Friday, March 13, 2015

A Wife's Perspective

A Wife's Perspective
By Jamie Turner

On Friday March 14th 2014, as we were minutes away from Veteran’s Refuge Network’s first TV interview EVER, I had a small panic-filled identity crisis. During the question and answer prep, the reporter was walking Andrew, Laura, and I through the order in which we’d be talking to her, and the key points each would discuss. When she got to me, she asked me what perspective do I bring to the table, and I panicked. I stood there looking at her, my mind blank. My neurotic brain began firing a million thoughts a second; I wasn’t a combat veteran like Andrew, I didn’t have the training or education like Laura, what DID I bring to the table?
I managed to ramble out an answer, about how I was a digital marketing major in U of M’s College of Business, so I would talk about the social media aspect and our business plan for the future. BORING, right? I stood in the background of the studio while Andrew led us off, talking with such strength and emotion about his deployment experience and our plans for Veteran’s Refuge Network. Laura was next, and despite being nervous and afraid that she would giggle through the whole interview – her words, not mine – she was incredible! She fired off her answers with such poise and confidence, my jaw dropped multiple times during her nine minutes. Then, it was my turn.

While I stood there observing the two of them speak, my mind and my heart were going back and forth as to what contributions I could make, not only for this interview, but for Veteran’s Refuge as a whole. I began to realize that as a military spouse, I do have a unique perspective, one that perhaps even Andrew and Laura couldn’t actually identify with. My voice is important, because of the three of us; I’m the only one who has walked this particular path. So, before the camera rolled, I asked our interviewer if instead of simply discussing our social media campaign and business plan, if I could talk about the spouses, families, and support systems that stay behind as their veterans serve. I spoke from the heart and before I knew it, our interview was over.

Someone told us a few months ago that if you have a servant’s heart, then serve. Why it took me a month to realize that those words applied to me as well as Andrew and Laura, I don’t know. As active service members of the Michigan Army National Guard, each of them puts on the uniform and serves. I’m realizing that even though my service isn’t as visible, it’s no less important. Few have walked in my shoes, and experienced the up-and-down emotional roller coaster that comes with having a spouse in the military. It’s not easy being the one left behind; trying to keep it all together while they’re gone, then trying to readjust when they’re home. Just when you’re comfortable again, it’s off to more training. And round and round it goes.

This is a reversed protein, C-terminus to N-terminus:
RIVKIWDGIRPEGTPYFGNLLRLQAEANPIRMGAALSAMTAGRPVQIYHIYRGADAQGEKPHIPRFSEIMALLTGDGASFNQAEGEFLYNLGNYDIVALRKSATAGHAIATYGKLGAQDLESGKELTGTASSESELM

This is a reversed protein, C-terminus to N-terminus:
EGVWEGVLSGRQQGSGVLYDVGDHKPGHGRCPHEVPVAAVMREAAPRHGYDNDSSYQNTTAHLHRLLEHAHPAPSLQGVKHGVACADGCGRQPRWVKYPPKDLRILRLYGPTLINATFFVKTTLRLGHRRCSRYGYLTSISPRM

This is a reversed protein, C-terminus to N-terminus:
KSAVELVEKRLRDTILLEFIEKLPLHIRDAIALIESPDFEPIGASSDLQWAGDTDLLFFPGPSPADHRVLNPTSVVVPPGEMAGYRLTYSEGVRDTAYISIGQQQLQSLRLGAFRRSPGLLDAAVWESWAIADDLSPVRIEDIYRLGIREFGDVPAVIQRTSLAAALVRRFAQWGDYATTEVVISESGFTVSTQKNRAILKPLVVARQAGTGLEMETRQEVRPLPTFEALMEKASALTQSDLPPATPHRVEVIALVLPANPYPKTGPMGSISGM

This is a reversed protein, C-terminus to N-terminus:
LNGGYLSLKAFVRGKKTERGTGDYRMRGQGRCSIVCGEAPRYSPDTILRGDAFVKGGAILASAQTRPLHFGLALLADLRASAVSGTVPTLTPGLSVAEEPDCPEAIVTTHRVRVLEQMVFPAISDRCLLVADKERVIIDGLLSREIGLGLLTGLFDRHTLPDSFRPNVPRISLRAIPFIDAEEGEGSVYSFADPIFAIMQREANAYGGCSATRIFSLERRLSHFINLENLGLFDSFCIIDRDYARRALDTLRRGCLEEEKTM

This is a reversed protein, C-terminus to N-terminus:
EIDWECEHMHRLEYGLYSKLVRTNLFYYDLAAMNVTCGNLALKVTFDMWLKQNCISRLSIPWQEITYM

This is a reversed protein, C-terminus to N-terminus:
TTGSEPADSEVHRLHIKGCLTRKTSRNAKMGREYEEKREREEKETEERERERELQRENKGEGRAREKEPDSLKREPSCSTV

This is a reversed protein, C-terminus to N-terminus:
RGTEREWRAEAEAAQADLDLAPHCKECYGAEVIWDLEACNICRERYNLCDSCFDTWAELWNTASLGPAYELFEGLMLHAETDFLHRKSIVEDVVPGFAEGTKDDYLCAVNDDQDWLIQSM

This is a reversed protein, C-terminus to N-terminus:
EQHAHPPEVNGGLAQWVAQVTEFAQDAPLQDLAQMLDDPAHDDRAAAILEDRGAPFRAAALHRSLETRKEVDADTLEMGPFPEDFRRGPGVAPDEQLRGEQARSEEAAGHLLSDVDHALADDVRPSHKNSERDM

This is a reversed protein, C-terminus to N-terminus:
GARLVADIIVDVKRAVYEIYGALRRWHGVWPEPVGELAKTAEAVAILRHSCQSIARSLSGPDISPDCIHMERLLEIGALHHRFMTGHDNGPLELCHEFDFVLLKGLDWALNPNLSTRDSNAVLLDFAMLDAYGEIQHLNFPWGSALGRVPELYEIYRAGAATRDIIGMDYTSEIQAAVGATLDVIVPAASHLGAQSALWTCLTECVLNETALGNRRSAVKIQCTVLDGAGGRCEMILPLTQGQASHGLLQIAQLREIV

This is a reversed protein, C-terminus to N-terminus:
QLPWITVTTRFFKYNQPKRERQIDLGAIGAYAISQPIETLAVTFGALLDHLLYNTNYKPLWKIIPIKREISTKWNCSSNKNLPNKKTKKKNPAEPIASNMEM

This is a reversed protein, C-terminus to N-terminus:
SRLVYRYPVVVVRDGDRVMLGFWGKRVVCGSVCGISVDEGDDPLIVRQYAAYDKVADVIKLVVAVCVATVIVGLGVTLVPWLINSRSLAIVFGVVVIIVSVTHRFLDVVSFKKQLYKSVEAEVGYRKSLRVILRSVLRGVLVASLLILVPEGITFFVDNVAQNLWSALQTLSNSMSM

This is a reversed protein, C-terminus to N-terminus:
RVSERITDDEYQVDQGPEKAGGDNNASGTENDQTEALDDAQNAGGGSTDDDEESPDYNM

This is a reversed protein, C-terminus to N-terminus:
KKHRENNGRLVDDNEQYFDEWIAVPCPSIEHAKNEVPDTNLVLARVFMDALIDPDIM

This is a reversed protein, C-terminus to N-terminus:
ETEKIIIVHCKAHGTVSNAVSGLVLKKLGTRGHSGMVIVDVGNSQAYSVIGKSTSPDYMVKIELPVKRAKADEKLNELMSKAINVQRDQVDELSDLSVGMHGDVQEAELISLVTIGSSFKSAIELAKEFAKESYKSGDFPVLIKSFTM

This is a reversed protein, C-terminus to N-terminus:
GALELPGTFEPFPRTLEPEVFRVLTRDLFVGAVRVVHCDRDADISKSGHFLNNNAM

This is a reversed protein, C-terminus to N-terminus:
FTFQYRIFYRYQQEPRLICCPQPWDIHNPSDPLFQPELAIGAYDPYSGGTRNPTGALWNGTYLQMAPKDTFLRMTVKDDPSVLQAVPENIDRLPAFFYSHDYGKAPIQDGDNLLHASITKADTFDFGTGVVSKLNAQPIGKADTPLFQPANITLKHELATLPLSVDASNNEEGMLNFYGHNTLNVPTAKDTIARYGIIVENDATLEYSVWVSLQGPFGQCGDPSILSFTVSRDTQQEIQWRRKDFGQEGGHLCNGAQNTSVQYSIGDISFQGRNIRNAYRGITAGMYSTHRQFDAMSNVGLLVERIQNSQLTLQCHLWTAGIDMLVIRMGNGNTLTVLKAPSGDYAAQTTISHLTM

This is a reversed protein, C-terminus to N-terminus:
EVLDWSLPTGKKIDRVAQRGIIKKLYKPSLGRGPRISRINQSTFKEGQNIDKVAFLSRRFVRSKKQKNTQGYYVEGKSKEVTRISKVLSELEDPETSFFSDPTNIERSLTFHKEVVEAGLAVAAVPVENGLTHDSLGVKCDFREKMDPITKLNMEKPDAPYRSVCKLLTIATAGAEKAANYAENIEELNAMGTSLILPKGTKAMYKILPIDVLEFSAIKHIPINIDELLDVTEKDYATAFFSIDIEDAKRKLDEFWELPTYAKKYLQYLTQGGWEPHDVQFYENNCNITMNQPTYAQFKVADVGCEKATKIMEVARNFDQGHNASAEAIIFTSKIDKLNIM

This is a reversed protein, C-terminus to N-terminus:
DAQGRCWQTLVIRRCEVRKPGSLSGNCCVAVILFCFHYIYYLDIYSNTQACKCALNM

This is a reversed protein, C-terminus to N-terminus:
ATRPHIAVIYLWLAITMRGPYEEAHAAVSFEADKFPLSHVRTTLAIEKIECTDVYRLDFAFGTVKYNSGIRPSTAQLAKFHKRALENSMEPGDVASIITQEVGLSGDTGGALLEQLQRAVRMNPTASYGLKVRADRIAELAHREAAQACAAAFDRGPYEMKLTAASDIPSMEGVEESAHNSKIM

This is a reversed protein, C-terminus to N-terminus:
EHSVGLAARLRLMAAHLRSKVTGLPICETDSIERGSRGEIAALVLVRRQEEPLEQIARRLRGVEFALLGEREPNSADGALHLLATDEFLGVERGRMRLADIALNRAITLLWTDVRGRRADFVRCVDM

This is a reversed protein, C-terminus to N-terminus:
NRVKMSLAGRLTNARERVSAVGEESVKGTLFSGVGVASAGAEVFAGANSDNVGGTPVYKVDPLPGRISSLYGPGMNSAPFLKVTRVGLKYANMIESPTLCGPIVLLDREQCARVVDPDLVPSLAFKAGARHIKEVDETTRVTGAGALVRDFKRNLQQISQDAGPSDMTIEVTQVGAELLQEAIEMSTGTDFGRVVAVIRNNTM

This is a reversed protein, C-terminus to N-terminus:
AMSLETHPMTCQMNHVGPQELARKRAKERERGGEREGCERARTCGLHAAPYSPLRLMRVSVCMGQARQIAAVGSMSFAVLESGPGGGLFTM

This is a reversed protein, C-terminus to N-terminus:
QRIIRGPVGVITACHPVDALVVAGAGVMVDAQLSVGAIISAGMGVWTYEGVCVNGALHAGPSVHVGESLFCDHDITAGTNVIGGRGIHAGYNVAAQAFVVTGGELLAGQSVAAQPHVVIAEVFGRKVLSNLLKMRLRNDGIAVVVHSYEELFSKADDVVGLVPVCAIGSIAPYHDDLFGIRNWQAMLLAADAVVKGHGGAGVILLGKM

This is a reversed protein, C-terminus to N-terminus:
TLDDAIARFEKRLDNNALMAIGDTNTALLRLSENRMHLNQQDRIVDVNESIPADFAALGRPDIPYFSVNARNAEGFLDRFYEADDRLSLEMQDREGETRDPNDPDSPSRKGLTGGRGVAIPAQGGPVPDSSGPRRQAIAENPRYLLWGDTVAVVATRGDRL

I’ve also lived through not only my husband’s deployment to a war zone, but through the difficult readjustment years that followed, from navigating the complicated VA system, to relationship issues, and simply learning to share my living space again. Nowhere in the pre-deployment packet do they tell you just how hard it would be to readjust to be husband and wife again after the coming-home excitement wears off. But, as spouses, we do it. One day at a time, one separation at a time. For me, that meant getting to know my husband all over again, and falling in love with the same but drastically different man that came home from war.

For spouses, emotions range from the highest of highs to the lowest of lows. From abject sadness when he’s gone, to immense pride when you see him in uniform. From to sweat-inducing, mind-numbing fear imagining what could go wrong while he’s away, to overwhelming relief when he’s finally home. Love, anger, hope, frustration, all these swirl around inside while we’re going through our days, often unnoticed by those around us. Family and friends can sympathize, but never truly understand how it feels.

As I stood there thinking of all of this, I realized that I serve too. For the past twelve years, it has been my honor to serve at my husband’s side while he serves our country. Does it make my service any less important? Not at all. Serving at his side has been an incredible honor, and holding it all together at home makes it so he can go out and do what he does best - be a soldier. So, I’ll walk this walk next to him, holding his hand when he needs me to, or simply standing quietly next to him when he doesn’t. I can give voice to the families who stay behind, because I’ve lived it. I live it every day.

War, PTSD, injuries, separations, suicides, and death don’t just affect the veterans; it affects the spouses, families, and those that love the veterans as well. Their service may be quieter and less obvious, but never forget they do just that – serve. So today, when you say a prayer for our veterans, say one for their families as well. They are often fighting battles no one knows about behind closed doors. Send a text, make a call, or check in on someone. Your simple act of caring could mean so much! Let’s lift them up today, so they can find the strength to continue serving alongside their veterans.

If you are a caregiver in need of support, there are a variety of options available to you. You can contact Veteran's Refuge Network, Give an Hour, or VA Caregiver Support. Just know you're not alone. We've been there. We are there.